Nearly three months after an oil train derailed in Lac-Mégantic, Que., and set off explosions that killed 47, residents of the small town are being torn between a class action lawsuit in Quebec and seeking justice in an American courtroom.
Immediately after the accident, radio ads began playing on heavy rotation across Eastern Quebec inviting thousands to join a class action against the Montreal, Maine & Atlantic Railway.
Two lawsuits were announced, one to seek damages in Quebec and a second in the Chicago suburb where the MM&A's parent company is based. Lac-Mégantic plaintiffs can join both, but will eventually have to choose one because they cannot sue twice for one incident. Neither has yet been certified as a class action.
The railway went into receivership in early August, and since then, dozens of other companies involved in the ill-fated shipment have been added to both actions as defendants. Lawyers have warned that the damages from the two claims could far outweigh the cost of rebuilding the shattered town.
Many in Lac-Mégantic, which is still in mourning, are reluctant to discuss among themselves whether they will join either lawsuit. However, the owner of the bar at the epicentre of the disaster has told The Globe and Mail that he has launched a personal lawsuit in the United States. He will remain with the Quebec class action.
"I changed camps during the weekend," Yannick Gagné said in mid-September of remaining solely with the Quebec case. "Only crazy people don't change their minds."
The owner of the Musi-Café bar, Mr. Gagné continues to be one of the lead plaintiffs of the Quebec class action. The unmanned MM&A freight train derailed behind the popular bar. Most of the people killed were there, asphyxiated nearly instantly by the firestorm, according to Quebec provincial police.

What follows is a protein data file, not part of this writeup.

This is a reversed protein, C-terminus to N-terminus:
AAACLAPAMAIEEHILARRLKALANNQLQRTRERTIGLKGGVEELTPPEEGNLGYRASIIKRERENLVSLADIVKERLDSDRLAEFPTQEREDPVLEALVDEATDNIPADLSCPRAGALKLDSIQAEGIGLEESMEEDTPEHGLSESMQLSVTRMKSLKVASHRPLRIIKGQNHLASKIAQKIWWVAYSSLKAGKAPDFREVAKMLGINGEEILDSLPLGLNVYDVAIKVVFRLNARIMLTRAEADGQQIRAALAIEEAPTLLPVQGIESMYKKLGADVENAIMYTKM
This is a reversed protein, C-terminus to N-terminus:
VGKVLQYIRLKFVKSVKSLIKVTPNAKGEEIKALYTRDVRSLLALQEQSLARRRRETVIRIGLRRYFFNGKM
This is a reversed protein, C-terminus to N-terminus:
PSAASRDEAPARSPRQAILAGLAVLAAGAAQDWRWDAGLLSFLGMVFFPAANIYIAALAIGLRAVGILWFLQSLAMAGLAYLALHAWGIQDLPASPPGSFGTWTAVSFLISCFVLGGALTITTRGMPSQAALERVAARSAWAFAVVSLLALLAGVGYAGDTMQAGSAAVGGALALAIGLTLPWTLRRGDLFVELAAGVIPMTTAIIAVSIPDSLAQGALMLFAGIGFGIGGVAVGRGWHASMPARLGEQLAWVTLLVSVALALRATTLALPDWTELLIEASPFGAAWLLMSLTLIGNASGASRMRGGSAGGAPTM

While he said he wished to remain "discreet," Mr. Gagné explained that he was troubled that he would receive an equal payout in a class action despite his larger loss.
Mr. Gagné's choice was rational, Regina-based class action lawyer Anthony Merchant said. In Canada, courts have limits on the amount of money they can award plaintiffs as compensation for non-economic damages. Illinois has no caps.
"You basically get nothing in Canada [for non-economic damages] … In the U.S., you might get millions," Mr. Merchant said.
While a U.S. court might grant higher damages, one of the lead lawyers in the Quebec lawsuit questions whether the Illinois lawsuit will be allowed to proceed because the case's connection to Quebec was weakened by the receivership of MM&A.
"That's not the right forum, and even an individual action would have no jurisdiction," said Montreal-based lawyer Jeff Orenstein. "You'll have an American jury and foreign plaintiffs asking for millions from an American company. In Quebec, you'll have a Quebec judge who understands the people and the situation. I think they'll be more sensitive to the situation."
Court proceedings in both cases are expected before the end of the year.
Special to The Globe and Mail.
Editor's note: An earlier version of this story incorrectly stated that Yannick Gagné had dropped out of the Quebec class action. Mr. Gagné remains with the Quebec class action, but has also launched a separate personal lawsuit in the United States. This version has been corrected